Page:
We know that Jephthah was a man of faith because he is mentioned in Hebrews 11:32-34, which states, “And what more shall I say? For time would fail me to tell of Gideon, Barak, Samson, Jephthah, of David and Samuel and the prophets—who through faith conquered kingdoms, enforced justice, obtained promises, stopped the mouths of lions, quenched the power of fire, escaped the edge of the sword, were made strong out of weakness, became mighty in war, put foreign armies to flight.” It says that Jephthah was made strong out of weakness and became mighty in war. The Greek words that are translated were made strong and became mighty indicate that Jephthah was transformed from a weak and ineffective leader to a strong and mighty warrior. Jephthah initially sent messengers to the king of the Ammonites trying to avoid a war, but the king of the Ammonites didn’t listen to Jephthah (Judges 11:28) and it says in Judges 11:29, “then the Spirit of the LORD was upon Jephthah.” The Spirit of the LORD made it possible for Jephthah to do what he needed to. The Greek word that is translated were made strong in Hebrews 11:34, endunamoō (en-doo-nam-oˊ-o) means “to empower” (G1743) and is derived from the words en (en) “denoting (fixed) position (in place, time, or state)” (G1722) and dunamoo (doo-nam-oˊ-o) which means “to enable” (G1412). Dunamoo is derived from the word dunamis (dooˊ-nam-is) which means “force (literal or figurative); specifically miraculous power (usually by implication a miracle itself)…Dunamis almost always points to new and higher forces that have entered and are working in this lower world of ours” (G1411).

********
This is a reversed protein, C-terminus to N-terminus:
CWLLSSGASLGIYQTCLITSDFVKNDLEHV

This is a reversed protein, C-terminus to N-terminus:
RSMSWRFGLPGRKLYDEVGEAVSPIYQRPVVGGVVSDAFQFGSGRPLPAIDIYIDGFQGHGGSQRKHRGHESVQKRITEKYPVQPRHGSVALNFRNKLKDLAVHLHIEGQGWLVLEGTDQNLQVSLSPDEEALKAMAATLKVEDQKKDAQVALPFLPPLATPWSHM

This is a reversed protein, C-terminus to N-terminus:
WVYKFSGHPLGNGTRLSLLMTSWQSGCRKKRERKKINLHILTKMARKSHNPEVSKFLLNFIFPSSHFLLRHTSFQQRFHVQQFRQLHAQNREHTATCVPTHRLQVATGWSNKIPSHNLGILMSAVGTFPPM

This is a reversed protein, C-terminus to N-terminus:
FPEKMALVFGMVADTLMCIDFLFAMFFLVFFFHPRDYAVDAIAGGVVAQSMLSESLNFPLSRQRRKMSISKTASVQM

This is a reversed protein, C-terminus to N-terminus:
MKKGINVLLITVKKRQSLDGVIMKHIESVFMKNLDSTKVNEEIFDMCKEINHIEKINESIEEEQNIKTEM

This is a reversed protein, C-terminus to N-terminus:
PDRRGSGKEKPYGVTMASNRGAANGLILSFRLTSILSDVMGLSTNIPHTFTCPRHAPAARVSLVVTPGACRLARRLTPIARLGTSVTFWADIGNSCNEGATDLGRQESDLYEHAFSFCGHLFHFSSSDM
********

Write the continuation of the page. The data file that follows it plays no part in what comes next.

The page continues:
Jephthah may or may not have been aware that the Spirit of the LORD had come upon him. As Jephthah crossed over into the territory of the Ammonites, it says in Judges 11:30-31, “And Jephthah made a vow to the LORD and said, ‘If you will give the Ammonites into my hand, then whatever comes out from the doors of my house to meet me when I return in peace from the Ammonites shall be the LORD’s, and I will offer it up for a burnt offering.” After Jephthah subdued the Ammonites, Judges 11:34-40 tells us:

Then Jephthah came to his home at Mizpah. And behold, his daughter came out to meet him with tambourines and with dances. She was his only child; besides her he had neither son nor daughter. And as soon as he saw her, he tore his clothes and said, “Alas, my daughter! You have brought me very low, and you have become the cause of great trouble to me. For I have opened my mouth to the Lord, and I cannot take back my vow.” And she said to him, “My father, you have opened your mouth to the Lord; do to me according to what has gone out of your mouth, now that the Lord has avenged you on your enemies, on the Ammonites.” So she said to her father, “Let this thing be done for me: leave me alone two months, that I may go up and down on the mountains and weep for my virginity, I and my companions.” So he said, “Go.” Then he sent her away for two months, and she departed, she and her companions, and wept for her virginity on the mountains. And at the end of two months, she returned to her father, who did with her according to his vow that he had made. She had never known a man, and it became a custom in Israel that the daughters of Israel went year by year to lament the daughter of Jephthah the Gileadite four days in the year.